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Heart With Muscle Damage And A Blocked Artery
A less common cause of heart attack is a severe spasm of a coronary artery. The spasm cuts off blood flow through the artery. Spasms can occur in coronary arteries that aren’t affected by atherosclerosis.
Heart failure is a condition in which the heart can’t pump enough blood to meet the body’s needs. Arrhythmias are irregular heartbeats. Ventricular fibrillation is a life-threatening arrhythmia that can cause death if not treated right away.
Heart Attack Symptoms In Men Vs Women
While heart attack symptoms can vary widely, there are some general differences between what men and women typically experience.
Women are somewhat more likely to experience vague or unusual symptoms, such as fatigue, sleep disturbances, anxiety, shortness of breath, or pain in their arms, back, neck, jaw, or stomach without chest discomfort.
Women may also experience indigestion or a sense or pressure or discomfort in their chest, rather than pain.
Its especially important for women to look out for potential signs of a heart attack that might not fall under classic symptoms, and to seek immediate medical treatment immediately if concerned.
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What Are The Risk Factors For Heart Attack
Several health conditions, your lifestyle, and your age and family history can increase your risk for heart disease and heart attack. These are called risk factors. About half of all Americans have at least one of the three key risk factors for heart disease: high blood pressure, high blood cholesterol, and smoking.2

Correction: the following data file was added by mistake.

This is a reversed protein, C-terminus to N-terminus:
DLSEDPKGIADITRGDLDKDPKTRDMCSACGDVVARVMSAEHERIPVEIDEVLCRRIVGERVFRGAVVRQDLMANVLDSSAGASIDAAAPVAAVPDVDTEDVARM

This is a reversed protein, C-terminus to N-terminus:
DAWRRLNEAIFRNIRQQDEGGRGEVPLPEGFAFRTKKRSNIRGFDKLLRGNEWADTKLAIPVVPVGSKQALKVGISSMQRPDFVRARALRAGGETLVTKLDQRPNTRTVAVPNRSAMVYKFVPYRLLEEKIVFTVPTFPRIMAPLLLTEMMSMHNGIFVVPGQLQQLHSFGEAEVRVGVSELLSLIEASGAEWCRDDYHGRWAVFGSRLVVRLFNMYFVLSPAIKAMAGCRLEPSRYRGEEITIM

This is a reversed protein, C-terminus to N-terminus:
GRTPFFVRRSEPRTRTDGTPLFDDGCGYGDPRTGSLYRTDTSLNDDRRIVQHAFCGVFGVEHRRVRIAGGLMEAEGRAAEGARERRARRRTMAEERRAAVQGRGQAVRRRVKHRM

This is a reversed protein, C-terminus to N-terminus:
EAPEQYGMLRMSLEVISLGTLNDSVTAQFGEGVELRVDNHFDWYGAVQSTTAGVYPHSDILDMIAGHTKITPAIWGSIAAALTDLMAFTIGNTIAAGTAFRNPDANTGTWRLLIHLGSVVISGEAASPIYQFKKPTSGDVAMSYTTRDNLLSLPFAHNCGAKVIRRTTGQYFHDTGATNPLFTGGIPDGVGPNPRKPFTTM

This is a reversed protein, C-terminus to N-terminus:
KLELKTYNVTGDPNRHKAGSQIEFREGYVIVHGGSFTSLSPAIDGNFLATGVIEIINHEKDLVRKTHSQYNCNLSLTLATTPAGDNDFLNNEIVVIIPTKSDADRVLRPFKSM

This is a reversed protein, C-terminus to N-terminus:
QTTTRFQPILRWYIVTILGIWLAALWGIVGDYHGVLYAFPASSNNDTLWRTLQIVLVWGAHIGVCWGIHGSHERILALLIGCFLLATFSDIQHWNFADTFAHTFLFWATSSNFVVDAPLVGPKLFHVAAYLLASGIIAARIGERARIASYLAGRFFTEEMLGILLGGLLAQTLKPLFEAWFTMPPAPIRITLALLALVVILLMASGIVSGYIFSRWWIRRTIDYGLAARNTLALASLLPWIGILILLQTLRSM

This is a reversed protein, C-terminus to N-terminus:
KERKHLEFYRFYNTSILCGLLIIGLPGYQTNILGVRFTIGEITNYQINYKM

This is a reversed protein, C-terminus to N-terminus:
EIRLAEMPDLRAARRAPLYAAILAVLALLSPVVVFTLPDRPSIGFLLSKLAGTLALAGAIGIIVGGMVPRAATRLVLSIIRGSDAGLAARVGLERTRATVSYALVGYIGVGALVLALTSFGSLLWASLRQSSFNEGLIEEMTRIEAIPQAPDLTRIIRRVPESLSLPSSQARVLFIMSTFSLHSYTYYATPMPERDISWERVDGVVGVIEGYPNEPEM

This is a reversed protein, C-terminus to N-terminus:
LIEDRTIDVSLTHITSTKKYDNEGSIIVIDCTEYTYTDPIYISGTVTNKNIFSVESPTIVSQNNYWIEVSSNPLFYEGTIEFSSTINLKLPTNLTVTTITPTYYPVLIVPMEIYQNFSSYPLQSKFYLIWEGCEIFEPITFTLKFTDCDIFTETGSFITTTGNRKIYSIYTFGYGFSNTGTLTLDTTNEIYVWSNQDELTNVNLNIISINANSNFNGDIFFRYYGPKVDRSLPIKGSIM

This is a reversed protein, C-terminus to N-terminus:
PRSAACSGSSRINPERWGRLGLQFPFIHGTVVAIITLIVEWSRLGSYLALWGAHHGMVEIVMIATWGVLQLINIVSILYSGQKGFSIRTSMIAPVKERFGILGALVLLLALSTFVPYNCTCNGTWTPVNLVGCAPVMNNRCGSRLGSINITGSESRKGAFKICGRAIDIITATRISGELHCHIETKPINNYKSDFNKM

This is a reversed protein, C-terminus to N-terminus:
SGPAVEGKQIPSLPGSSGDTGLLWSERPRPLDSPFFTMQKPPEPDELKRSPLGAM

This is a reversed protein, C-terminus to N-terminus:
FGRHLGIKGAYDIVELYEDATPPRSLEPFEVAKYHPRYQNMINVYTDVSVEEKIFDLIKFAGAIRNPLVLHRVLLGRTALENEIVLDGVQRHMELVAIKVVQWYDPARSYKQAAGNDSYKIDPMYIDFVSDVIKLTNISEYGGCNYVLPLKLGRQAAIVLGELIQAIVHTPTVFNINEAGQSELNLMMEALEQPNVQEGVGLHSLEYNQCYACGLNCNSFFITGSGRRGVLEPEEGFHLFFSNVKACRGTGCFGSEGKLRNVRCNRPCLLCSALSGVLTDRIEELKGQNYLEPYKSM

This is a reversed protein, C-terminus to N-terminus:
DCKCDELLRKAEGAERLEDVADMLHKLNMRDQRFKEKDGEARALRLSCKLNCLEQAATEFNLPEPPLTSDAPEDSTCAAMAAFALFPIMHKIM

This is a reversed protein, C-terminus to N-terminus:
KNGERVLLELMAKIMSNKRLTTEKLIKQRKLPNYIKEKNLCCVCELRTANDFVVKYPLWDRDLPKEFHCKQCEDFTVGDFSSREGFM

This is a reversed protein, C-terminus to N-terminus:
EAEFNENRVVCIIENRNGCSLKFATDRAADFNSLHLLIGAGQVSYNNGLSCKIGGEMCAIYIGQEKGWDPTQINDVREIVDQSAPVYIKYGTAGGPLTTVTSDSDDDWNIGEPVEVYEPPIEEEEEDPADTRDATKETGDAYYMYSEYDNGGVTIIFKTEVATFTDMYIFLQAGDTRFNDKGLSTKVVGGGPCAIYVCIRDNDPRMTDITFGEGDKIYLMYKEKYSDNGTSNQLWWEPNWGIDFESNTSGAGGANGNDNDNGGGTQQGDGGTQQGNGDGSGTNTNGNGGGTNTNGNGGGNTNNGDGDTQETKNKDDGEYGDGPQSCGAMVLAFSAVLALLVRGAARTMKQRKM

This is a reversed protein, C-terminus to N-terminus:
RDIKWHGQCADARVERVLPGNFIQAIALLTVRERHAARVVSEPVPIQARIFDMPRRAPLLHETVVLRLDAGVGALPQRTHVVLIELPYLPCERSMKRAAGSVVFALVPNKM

Some risk factors cannot be controlled, such as your age or family history. But you can take steps to lower your risk by changing the factors you can control.
Learn more about risk factors for heart disease and heart attack.
How To Stop A Heart Attack
Many people worry about experiencing a heart attack in their lifetime, and with good reason: its estimated that an American has a heart attack every 40 seconds .
Even though a heart attack can be deadly, tens of thousands of Americans survive heart attacks every year.
Acting quickly when you suspect a heart attack is coming on can greatly improve your chances for survival.
Most of the time, heart attacks start slowly with just mild discomfort and pain, giving warning signs before they strike. If you experience any of the following symptoms, call 911 or ask someone to call 911 immediately.
These could be signs of a heart attack:
- Discomfort in the chest, especially the center, that lasts more than a few minutes or comes and goes. The discomfort may feel like heaviness, fullness, squeezing, or pain.
- Discomfort in the upper body parts such as the arms, back, neck, jaw, or stomach. This may feel like pain or general discomfort.